Noah decided not to make cards for his classmates (or anyone) this year.  Last year he did but many of the kids in of his class didn’t, so I suspect this year might have been the last year for a lot of kids. His class had a party and he did bring home valentines, from about half the class, mostly girls.  What he also brought home was a large tower of candy he won for guessing how many pieces it contains.  He guessed 958 and it had 1,027 small pieces of candy (a mix of Tootsie Rolls, Sweet Tart hearts, M&Ms, and Hershey’s kisses). June’s haul, consisting of a paper bag of candy from classmates and a box of conversation hearts from her after-school yoga teacher (devoured on the walk home), was considerably smaller, but it did contain a box of Darth Vader gummy heads, from a classmate named Luke, no less.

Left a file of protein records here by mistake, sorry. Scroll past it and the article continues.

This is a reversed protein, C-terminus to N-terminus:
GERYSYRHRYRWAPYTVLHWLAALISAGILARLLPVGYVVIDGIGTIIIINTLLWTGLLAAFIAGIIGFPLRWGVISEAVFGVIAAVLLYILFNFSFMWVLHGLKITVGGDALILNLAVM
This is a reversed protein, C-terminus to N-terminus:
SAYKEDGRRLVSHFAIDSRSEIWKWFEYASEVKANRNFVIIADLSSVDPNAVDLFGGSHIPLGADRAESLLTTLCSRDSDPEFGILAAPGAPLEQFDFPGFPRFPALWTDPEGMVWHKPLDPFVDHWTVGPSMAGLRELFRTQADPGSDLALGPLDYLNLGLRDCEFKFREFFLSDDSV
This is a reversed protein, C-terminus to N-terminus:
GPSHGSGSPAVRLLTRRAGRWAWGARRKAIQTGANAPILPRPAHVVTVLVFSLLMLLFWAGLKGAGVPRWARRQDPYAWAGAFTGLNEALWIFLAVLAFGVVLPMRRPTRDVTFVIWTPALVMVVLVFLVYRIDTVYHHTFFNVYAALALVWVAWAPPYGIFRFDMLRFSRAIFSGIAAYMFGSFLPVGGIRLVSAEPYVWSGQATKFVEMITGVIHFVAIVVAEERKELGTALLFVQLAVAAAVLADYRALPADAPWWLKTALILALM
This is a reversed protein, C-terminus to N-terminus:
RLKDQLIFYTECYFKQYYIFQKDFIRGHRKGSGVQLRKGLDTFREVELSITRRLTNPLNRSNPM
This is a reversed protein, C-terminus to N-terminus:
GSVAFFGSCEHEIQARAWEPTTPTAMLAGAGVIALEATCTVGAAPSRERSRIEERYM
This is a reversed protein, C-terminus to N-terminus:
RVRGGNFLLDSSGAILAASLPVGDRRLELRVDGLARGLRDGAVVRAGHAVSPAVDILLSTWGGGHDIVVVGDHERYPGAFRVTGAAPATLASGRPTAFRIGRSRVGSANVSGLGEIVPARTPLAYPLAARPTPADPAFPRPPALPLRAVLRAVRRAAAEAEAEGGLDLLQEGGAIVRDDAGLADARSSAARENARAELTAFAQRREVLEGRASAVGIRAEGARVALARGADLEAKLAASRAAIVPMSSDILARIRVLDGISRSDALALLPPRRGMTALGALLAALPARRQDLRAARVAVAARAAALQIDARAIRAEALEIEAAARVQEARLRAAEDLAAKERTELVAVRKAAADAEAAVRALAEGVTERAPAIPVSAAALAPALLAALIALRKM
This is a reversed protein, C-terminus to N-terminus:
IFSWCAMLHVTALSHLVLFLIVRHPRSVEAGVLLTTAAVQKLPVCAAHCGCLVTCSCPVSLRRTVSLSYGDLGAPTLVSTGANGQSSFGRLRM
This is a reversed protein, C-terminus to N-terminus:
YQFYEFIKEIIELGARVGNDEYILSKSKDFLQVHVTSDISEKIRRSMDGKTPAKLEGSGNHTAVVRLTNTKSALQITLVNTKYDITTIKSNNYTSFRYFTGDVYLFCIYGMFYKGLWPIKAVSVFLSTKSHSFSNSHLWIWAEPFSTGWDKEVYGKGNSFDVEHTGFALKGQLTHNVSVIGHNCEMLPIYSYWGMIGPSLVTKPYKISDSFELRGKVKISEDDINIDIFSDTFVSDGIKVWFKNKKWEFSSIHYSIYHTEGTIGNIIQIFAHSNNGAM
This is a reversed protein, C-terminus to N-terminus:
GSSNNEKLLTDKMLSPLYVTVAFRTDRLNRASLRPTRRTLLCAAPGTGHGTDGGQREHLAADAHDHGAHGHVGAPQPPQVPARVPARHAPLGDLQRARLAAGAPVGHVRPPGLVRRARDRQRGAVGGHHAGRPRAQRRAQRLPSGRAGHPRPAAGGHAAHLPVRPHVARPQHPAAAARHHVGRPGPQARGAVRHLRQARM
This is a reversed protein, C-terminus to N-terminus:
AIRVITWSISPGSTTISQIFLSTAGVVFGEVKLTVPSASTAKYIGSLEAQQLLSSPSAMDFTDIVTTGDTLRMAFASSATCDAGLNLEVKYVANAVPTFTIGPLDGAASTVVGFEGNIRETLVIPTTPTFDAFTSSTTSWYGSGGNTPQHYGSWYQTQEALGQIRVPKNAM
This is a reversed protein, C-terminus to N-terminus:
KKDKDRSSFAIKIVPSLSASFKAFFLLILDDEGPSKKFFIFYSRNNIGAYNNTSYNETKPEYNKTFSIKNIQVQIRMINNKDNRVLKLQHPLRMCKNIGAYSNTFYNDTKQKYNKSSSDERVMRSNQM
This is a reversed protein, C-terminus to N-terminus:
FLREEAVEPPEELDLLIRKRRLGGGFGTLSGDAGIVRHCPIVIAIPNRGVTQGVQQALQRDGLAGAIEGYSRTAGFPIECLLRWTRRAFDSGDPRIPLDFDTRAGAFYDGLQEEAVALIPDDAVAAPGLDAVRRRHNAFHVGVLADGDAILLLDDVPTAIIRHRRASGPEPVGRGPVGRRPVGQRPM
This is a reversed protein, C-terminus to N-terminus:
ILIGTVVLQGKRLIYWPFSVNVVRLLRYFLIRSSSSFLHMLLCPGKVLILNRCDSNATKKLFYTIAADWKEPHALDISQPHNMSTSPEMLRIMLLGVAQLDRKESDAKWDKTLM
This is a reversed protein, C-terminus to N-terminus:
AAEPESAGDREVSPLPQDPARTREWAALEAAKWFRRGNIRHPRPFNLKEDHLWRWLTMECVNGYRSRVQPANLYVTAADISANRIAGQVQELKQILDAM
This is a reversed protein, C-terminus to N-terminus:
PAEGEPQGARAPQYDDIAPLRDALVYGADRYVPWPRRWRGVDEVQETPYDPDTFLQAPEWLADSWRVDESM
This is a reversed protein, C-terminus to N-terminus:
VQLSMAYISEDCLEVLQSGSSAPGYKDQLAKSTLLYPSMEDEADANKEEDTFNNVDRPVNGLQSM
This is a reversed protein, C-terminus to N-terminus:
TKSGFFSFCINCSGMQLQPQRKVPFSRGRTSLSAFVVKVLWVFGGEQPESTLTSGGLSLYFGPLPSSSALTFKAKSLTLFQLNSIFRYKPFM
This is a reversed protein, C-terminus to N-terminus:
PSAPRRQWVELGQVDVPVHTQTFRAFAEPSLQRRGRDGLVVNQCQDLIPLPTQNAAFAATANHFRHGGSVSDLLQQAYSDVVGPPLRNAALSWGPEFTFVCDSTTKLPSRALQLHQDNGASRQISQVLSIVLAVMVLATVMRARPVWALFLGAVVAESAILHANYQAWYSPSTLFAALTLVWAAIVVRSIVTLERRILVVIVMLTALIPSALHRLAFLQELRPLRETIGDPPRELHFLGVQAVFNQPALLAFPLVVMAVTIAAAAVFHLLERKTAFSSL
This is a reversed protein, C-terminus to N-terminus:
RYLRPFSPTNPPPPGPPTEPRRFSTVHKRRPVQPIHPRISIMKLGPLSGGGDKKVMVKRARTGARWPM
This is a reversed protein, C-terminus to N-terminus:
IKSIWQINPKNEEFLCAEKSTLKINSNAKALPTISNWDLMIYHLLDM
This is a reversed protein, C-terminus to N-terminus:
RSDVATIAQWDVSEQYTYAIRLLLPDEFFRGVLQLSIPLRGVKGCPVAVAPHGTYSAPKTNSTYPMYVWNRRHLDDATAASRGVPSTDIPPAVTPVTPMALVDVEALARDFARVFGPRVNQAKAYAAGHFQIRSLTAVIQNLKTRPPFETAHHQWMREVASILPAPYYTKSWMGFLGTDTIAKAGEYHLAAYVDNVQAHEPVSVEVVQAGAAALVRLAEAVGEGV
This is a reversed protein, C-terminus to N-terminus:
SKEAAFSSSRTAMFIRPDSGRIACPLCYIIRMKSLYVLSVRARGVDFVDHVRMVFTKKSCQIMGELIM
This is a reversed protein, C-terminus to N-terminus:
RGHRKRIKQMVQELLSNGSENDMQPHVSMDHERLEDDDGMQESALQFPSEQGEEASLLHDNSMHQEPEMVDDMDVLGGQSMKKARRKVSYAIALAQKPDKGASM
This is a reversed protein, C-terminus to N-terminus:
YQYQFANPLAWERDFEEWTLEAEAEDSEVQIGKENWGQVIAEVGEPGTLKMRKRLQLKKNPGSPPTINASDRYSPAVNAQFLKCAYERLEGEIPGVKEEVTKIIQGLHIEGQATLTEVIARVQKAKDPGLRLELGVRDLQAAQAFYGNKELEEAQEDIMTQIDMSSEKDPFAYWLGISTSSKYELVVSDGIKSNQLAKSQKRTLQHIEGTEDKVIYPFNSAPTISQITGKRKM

While the kids did homework, I put the finishing touches on the second draft of one of the grants I’m writing and sent it off.  The kids and I ate a dinner of tomato soup and grilled cheese sandwiches I cut into heart shapes with cookie cutters while we waited for Beth to come home. June said her sandwich was so beautiful she didn’t want to eat it. The kids hadn’t eaten much of their candy, but they were wound up nonetheless because they knew there would be gifts when she got home. I’d called Beth at 5:45, partly to see how close to home she was (Union Station was the answer) and I was on the verge of calling her again when she walked in the door around 6:35.  I ushered her into the bedroom so she could sign the valentines I’d bought for the kids and she ate her dinner, and then the great exchange of chocolate began.  There were chocolate-covered dried strawberries (a gift from Noah to the family), a chocolate heart, filled with wrapped chocolates (a gift from June to the family).  The kids got more conversation hearts and plastic hearts filled with M&Ms and June got a little Snow White figurine with two outfits, made of rubber.  (You stretch them onto her. It’s very odd.) Beth got me sea salt soap and sea salt caramels (very yummy). I wrote in her card that I’d secured babysitting for Saturday afternoon and suggested we see The Artist.